Jeepney drivers say oil price increases and fare hikes worsen the conditions of drivers even more because they are also affected by spikes in prices of basic commodities resulting from these increases.
By ANNE MARXZE D. UMIL
MANILA – “The meager one peso ($.02) fare increase did not help. It only goes to oil companies,” said Geniano Sotera, 54, a jeepney driver for 33 years.
Plying the route from Alabang to Muntinlupa City proper, Sotera is on the road as early as 5 a.m. and would go home at 6 p.m. His take home income, however, is not enough to buy a decent meal for his wife and two children.
Sotera earns $4.6 to $6.9 a day. The biggest chunk that is being taken from his daily earnings is spent on diesel amounting to $20.93. The current pump price of diesel is P46.65 or $ 1.04 per liter. His boundary, or the amount he remits to the jeepney operator, is $11.62. He also has to allocate at least $3.48 for his breakfast, lunch and snacks. “When the diesel was only $0.51 to $0.69 and the fare is only $0.16, I only spent $13.95 for diesel,” Sotera recalled.
Sotera believes that another fare increase is not the solution to the problem. He said the price of oil products should be regulated. “We know that when the prices of oil products increase, the prices of basic commodities also increase and the poor gets poorer,” Sotera said.
Geniano Sotera, a jeepney driver for 33 years, calls on government to regulate oil prices. (Photo by Anne Marxze D. Umil / bulatlat.com)
Since January, oil prices have increased nine times pushing the average price of unleaded gasoline to $1.25, diesel to $1.04, and kerosene to $1.24 in Metro Manila, according to Pagkakaisa ng mga Samahan ng Tsuper at Operator Nationwide (Piston).
To earn more, Sotera needs to work longer but 13 hours on the road could net only $4.6 for his family. He earns at the most $6.9 if traffic is not bad and classes in schools are still ongoing.
Sotera said the recent one peso ($.02) fare hike did not give him and his family comfort since prices of basic commodities also increased. Even as Sotera’s operator did not increase the boundary and Sotera does not pass through the South Luzon Express Way, which increased its toll fees, his income is just not enough.
“Before we were still able to eat meat, now my wife can only buy vegetables and sometimes fish. Especially when we have to tighten our belt because we have to pay for our electric bill, we can only eat a can of sardines,” Sotera said.
He also said because his jeepney is old, it often breaks down and has to be in the repair shop for about a day or a week. The operator of the jeepney spends a thousand pesos to $232 if the jeep needs a major repair. “When the jeepney needs repairs and stuck for a day or two, then we earn nothing,” said Sotera.
Regulate Oil Prices
“When the price of oil increases in the world market, the pump prices here in the Philippines also immediately increases. But whenever oil companies implement price roll backs, because the prices of oil products in the world market decreases, it is always delayed and the reduction is always a pittance. Pump prices go up by a peso or at the minimum fifty centavos but price rollbacks are always in centavos. It’s really unfair,” he said.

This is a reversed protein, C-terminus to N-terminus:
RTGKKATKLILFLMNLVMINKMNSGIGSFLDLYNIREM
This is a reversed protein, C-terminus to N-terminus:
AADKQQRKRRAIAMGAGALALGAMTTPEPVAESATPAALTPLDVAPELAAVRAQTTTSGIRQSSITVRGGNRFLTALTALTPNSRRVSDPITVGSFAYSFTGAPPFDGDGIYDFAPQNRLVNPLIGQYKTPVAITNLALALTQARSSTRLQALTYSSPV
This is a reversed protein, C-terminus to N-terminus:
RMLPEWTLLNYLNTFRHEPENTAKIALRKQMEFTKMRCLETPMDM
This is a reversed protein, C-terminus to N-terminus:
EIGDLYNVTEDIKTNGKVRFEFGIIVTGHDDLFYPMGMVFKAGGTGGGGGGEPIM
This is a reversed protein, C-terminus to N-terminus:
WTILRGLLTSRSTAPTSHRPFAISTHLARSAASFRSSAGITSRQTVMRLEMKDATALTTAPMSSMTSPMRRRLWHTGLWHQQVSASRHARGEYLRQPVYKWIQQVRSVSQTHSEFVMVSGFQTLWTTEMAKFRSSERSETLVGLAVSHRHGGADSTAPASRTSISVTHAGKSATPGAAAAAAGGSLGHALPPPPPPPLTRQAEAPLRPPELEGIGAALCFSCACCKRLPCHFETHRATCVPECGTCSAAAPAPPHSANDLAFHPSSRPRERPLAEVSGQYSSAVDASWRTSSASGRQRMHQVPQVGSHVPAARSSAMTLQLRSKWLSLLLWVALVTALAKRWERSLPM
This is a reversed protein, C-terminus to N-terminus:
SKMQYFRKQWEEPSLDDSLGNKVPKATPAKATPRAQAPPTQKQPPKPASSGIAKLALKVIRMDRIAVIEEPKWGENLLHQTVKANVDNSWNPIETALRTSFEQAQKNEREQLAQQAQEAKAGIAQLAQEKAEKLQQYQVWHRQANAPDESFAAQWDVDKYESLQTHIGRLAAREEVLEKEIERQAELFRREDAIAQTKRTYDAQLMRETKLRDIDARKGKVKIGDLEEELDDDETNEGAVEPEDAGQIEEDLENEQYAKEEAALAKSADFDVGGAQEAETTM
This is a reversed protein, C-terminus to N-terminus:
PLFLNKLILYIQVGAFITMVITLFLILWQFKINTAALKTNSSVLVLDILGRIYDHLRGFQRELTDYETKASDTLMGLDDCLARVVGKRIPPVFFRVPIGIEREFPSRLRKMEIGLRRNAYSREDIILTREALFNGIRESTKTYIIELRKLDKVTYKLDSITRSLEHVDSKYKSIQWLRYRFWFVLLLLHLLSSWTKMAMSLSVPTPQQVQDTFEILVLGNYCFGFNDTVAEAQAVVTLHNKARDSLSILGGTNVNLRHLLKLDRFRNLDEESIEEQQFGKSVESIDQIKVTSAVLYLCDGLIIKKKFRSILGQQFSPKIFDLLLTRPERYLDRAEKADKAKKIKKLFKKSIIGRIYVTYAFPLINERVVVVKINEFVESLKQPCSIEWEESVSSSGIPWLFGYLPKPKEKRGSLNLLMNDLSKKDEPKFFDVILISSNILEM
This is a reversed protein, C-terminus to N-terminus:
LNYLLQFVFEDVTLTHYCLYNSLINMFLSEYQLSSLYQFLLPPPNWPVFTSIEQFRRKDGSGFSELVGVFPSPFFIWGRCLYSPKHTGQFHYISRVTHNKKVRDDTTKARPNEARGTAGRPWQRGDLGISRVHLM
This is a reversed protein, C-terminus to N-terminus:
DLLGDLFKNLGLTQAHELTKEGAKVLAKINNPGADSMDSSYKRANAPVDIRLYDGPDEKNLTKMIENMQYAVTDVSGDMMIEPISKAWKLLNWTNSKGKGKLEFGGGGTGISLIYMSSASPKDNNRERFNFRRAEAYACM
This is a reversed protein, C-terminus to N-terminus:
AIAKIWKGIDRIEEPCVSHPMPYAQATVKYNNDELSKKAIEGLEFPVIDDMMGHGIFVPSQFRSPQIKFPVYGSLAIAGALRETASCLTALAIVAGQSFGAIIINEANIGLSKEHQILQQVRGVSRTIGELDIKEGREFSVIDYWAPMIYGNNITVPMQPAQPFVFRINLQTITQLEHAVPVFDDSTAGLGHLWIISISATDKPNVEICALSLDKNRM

In a statement, Edil Gonzaga, secretary general of Transmision-Piston of Southern Mindanao Region said implementing fare increases is not the solution to the hardships faced by small drivers and operators. “This is merely a band-aid solution to the disease best cured by a decisive shift in policies. We want a permanent or suitable solution.”
Gonzaga added that oil price increases and fare increases worsen the conditions of drivers who are also affected by price hikes of basic commodities.
In Congress, progressive party-list Bayan Muna filed House Bill 4355, An Act Regulating the Downstream Petroleum Industry, Repealing Republic Act No. 8479 or the Downstream Oil Industry Deregulation Act of 1998. The bill aims to regulate and stabilize oil prices, centralize the procurement of oil and petroleum products, and bring back government participation in the oil industry through the buy-back of Petron Corporation.
The Anakpawis Partylist, on the other hand, filed House Bill 4317, an Act Repealing Republic Act No. 8479 or the Downstream Oil Industry Deregulation Act of 1998.
Sotera said that during the administration of Ferdinand Marcos, there existed the Oil Industry Commission which was tasked to regulate the oil industry and to ensure adequate supply of petroleum products at reasonable prices. “Oil companies could not just increase prices then; it had to go through a hearing. Now it was abolished, then there is the Oil Deregulation Law which allows oil companies to increase oil prices without seeking approval.”
Sotera said that to have meaningful change, the people should unite and fight for what is right. Today, drivers under Piston hold protest actions against the series of oil price hikes.
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